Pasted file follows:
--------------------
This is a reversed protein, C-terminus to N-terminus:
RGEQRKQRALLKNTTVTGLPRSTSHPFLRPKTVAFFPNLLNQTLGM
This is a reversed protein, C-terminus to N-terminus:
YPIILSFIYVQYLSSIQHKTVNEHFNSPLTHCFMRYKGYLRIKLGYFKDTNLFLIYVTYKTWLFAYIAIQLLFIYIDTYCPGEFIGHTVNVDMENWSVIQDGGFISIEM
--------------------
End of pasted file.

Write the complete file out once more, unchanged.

This is a reversed protein, C-terminus to N-terminus:
RGEQRKQRALLKNTTVTGLPRSTSHPFLRPKTVAFFPNLLNQTLGM
This is a reversed protein, C-terminus to N-terminus:
YPIILSFIYVQYLSSIQHKTVNEHFNSPLTHCFMRYKGYLRIKLGYFKDTNLFLIYVTYKTWLFAYIAIQLLFIYIDTYCPGEFIGHTVNVDMENWSVIQDGGFISIEM